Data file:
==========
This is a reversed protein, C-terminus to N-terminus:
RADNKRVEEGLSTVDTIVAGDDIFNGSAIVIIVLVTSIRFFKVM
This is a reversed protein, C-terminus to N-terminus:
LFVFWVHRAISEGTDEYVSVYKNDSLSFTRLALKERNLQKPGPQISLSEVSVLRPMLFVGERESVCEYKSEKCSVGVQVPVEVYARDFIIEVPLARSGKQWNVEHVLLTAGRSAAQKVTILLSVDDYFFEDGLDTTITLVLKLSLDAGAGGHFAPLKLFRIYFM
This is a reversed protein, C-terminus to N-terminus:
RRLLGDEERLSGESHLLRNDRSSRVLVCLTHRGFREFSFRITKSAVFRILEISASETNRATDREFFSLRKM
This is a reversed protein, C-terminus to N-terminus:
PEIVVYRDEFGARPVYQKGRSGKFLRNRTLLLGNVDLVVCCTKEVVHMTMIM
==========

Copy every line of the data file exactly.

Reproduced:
This is a reversed protein, C-terminus to N-terminus:
RADNKRVEEGLSTVDTIVAGDDIFNGSAIVIIVLVTSIRFFKVM
This is a reversed protein, C-terminus to N-terminus:
LFVFWVHRAISEGTDEYVSVYKNDSLSFTRLALKERNLQKPGPQISLSEVSVLRPMLFVGERESVCEYKSEKCSVGVQVPVEVYARDFIIEVPLARSGKQWNVEHVLLTAGRSAAQKVTILLSVDDYFFEDGLDTTITLVLKLSLDAGAGGHFAPLKLFRIYFM
This is a reversed protein, C-terminus to N-terminus:
RRLLGDEERLSGESHLLRNDRSSRVLVCLTHRGFREFSFRITKSAVFRILEISASETNRATDREFFSLRKM
This is a reversed protein, C-terminus to N-terminus:
PEIVVYRDEFGARPVYQKGRSGKFLRNRTLLLGNVDLVVCCTKEVVHMTMIM